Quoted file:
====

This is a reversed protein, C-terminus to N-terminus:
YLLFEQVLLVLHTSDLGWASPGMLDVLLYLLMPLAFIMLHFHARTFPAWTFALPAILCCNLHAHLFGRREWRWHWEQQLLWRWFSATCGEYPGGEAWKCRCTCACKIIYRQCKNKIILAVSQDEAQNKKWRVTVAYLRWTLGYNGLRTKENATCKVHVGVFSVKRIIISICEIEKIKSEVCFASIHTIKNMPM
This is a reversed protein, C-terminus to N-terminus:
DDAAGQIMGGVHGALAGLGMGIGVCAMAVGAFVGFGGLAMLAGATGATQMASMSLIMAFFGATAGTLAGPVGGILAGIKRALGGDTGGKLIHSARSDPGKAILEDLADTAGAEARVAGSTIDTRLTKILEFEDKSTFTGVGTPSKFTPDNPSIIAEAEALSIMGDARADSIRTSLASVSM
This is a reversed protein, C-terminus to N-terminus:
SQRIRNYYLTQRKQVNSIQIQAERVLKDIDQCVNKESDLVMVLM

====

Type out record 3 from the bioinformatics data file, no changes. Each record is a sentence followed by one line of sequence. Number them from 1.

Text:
This is a reversed protein, C-terminus to N-terminus:
SQRIRNYYLTQRKQVNSIQIQAERVLKDIDQCVNKESDLVMVLM